"So the way I'm remembering it going down, and being two years removed from it now obviously it might be somewhat fuzzy, but there were some negative feelings that Morello had brought up when he learned about the trade. Basically immediately requested a trade. Being a nice guy and trying to keep the game itself more or less silly at the time, I acquiesced and got Rabbi on the horn to see if he'd take him, since Morello is a Rangers fan in real life. Rabbi wanted nothing to do with him but came up with the idea to grant him his wish but flip him back after a game. Bottom line our thought process was basically "this would make a good in-universe Jon Bois video", much to the displeasure of the OOTC at the time" -Zum Boehner

That's right. Right at the end of Session 5, G.H. Morello was traded from the Tigers to the Texas Rangers, where he would get to suit up against his former squad for just one game. However, in the trade, it was agreed to that at the conclusion of Session 6, Morello would simply be traded back to the Tigers. And that is exactly what happened. A few games later, Morello would be released by the Detroit Tigers after consistent annoyance in the team server as well as the main server. But that's not all Morello. There's still a bit of Cleveland in him that will never go away. Everyone on that team shared in it. It was their culture. They were going to stop at nothing to make sure everyone knew they were the best. That's not just a Morello thing. That was every single member of the Cleveland Indians.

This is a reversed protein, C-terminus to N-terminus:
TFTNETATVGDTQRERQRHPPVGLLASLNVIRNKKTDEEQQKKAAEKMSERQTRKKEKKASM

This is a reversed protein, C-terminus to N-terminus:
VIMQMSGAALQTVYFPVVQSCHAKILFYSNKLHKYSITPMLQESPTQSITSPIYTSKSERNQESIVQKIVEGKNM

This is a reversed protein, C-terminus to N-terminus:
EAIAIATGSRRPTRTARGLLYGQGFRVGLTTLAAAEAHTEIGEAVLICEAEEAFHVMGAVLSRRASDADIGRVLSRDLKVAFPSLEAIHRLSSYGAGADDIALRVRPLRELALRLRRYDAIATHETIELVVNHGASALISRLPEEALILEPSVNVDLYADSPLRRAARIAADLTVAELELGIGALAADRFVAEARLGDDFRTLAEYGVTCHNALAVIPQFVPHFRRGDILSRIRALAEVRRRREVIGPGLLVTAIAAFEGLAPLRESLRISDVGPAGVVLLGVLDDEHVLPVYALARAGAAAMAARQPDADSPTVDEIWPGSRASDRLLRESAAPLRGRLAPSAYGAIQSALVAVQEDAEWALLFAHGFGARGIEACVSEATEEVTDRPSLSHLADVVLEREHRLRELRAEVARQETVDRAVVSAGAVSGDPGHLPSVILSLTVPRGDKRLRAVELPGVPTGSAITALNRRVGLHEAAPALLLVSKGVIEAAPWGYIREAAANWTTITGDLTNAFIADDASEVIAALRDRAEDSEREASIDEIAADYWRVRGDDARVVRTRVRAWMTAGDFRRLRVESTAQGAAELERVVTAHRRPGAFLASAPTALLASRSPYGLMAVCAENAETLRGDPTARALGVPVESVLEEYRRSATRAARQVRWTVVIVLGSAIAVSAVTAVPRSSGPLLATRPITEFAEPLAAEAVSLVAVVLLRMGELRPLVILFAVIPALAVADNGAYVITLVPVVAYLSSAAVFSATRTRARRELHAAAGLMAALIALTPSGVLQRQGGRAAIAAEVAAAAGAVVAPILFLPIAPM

So when we look back at Morello's short 5 session tenure with the Cleveland Indians, we can't simply say that all of his antics were rooted in himself. His antics were rooted in his team. He may not have liked his team, but Morello was committed to the culture set before him. He was as good of a teammate as anyone could have asked. He was bought into the system, so much so that he paid the ultimate price: his career in the MLR. Morello's story does not end here, but the legacy from Cleveland carries with him. So when we look at what came of Morello in recent seasons, I hope everyone can begin to look closer and see that, even today, there's still a bit of Cleveland in him. This tribe will never die. They have spoken, and they still speak to us today, phantoming over us.

With Morello gone, the Indians have lost their face, but that doesn't mean B.B. Bambino Jr. is done making moves. With just 5 games down and 13 to go in the season, Bambino is going to get serious. He's about to drive the train to places people never thought possible. Amazingly, every single Indian was willing to ride on this never-ending ride of chaos and unexpectancy. It was worth the risk to them. It's time, ladies and gentlemen, to hop aboard the BB Friendship Express.


(Special thanks to Whitt Bass, Robin Reynolds, and Zum Saparilla for participating in interviews. Part III coming soon!)